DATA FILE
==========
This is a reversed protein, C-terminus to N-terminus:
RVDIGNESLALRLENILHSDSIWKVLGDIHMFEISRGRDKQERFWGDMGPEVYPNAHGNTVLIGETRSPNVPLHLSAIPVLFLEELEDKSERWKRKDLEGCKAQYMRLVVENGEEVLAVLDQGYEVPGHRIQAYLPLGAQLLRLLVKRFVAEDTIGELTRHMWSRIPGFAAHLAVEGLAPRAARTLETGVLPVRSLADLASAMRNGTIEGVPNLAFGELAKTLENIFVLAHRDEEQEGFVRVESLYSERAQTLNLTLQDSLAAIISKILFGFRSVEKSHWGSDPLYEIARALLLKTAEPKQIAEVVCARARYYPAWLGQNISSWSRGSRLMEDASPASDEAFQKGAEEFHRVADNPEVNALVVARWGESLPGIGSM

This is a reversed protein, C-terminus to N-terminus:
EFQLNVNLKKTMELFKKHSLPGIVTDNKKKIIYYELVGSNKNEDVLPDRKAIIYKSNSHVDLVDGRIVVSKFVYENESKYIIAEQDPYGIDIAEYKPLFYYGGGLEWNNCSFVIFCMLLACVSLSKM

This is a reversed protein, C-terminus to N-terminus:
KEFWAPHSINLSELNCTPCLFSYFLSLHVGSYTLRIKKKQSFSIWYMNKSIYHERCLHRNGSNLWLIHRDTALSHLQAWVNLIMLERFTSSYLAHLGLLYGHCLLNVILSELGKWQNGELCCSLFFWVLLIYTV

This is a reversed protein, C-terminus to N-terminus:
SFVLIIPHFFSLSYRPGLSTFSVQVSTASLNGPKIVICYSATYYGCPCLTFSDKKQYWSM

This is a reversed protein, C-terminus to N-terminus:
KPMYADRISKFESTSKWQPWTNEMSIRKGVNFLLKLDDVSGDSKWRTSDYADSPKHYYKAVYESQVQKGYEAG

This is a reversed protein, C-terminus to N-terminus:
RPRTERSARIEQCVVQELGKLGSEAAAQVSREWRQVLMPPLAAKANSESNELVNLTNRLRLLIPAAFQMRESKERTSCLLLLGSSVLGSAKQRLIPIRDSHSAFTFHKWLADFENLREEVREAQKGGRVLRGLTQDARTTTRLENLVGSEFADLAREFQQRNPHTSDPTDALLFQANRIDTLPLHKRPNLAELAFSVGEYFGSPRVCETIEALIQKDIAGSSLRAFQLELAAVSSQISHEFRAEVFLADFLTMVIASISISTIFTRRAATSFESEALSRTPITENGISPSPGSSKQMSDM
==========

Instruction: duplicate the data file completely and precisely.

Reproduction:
This is a reversed protein, C-terminus to N-terminus:
RVDIGNESLALRLENILHSDSIWKVLGDIHMFEISRGRDKQERFWGDMGPEVYPNAHGNTVLIGETRSPNVPLHLSAIPVLFLEELEDKSERWKRKDLEGCKAQYMRLVVENGEEVLAVLDQGYEVPGHRIQAYLPLGAQLLRLLVKRFVAEDTIGELTRHMWSRIPGFAAHLAVEGLAPRAARTLETGVLPVRSLADLASAMRNGTIEGVPNLAFGELAKTLENIFVLAHRDEEQEGFVRVESLYSERAQTLNLTLQDSLAAIISKILFGFRSVEKSHWGSDPLYEIARALLLKTAEPKQIAEVVCARARYYPAWLGQNISSWSRGSRLMEDASPASDEAFQKGAEEFHRVADNPEVNALVVARWGESLPGIGSM

This is a reversed protein, C-terminus to N-terminus:
EFQLNVNLKKTMELFKKHSLPGIVTDNKKKIIYYELVGSNKNEDVLPDRKAIIYKSNSHVDLVDGRIVVSKFVYENESKYIIAEQDPYGIDIAEYKPLFYYGGGLEWNNCSFVIFCMLLACVSLSKM

This is a reversed protein, C-terminus to N-terminus:
KEFWAPHSINLSELNCTPCLFSYFLSLHVGSYTLRIKKKQSFSIWYMNKSIYHERCLHRNGSNLWLIHRDTALSHLQAWVNLIMLERFTSSYLAHLGLLYGHCLLNVILSELGKWQNGELCCSLFFWVLLIYTV

This is a reversed protein, C-terminus to N-terminus:
SFVLIIPHFFSLSYRPGLSTFSVQVSTASLNGPKIVICYSATYYGCPCLTFSDKKQYWSM

This is a reversed protein, C-terminus to N-terminus:
KPMYADRISKFESTSKWQPWTNEMSIRKGVNFLLKLDDVSGDSKWRTSDYADSPKHYYKAVYESQVQKGYEAG

This is a reversed protein, C-terminus to N-terminus:
RPRTERSARIEQCVVQELGKLGSEAAAQVSREWRQVLMPPLAAKANSESNELVNLTNRLRLLIPAAFQMRESKERTSCLLLLGSSVLGSAKQRLIPIRDSHSAFTFHKWLADFENLREEVREAQKGGRVLRGLTQDARTTTRLENLVGSEFADLAREFQQRNPHTSDPTDALLFQANRIDTLPLHKRPNLAELAFSVGEYFGSPRVCETIEALIQKDIAGSSLRAFQLELAAVSSQISHEFRAEVFLADFLTMVIASISISTIFTRRAATSFESEALSRTPITENGISPSPGSSKQMSDM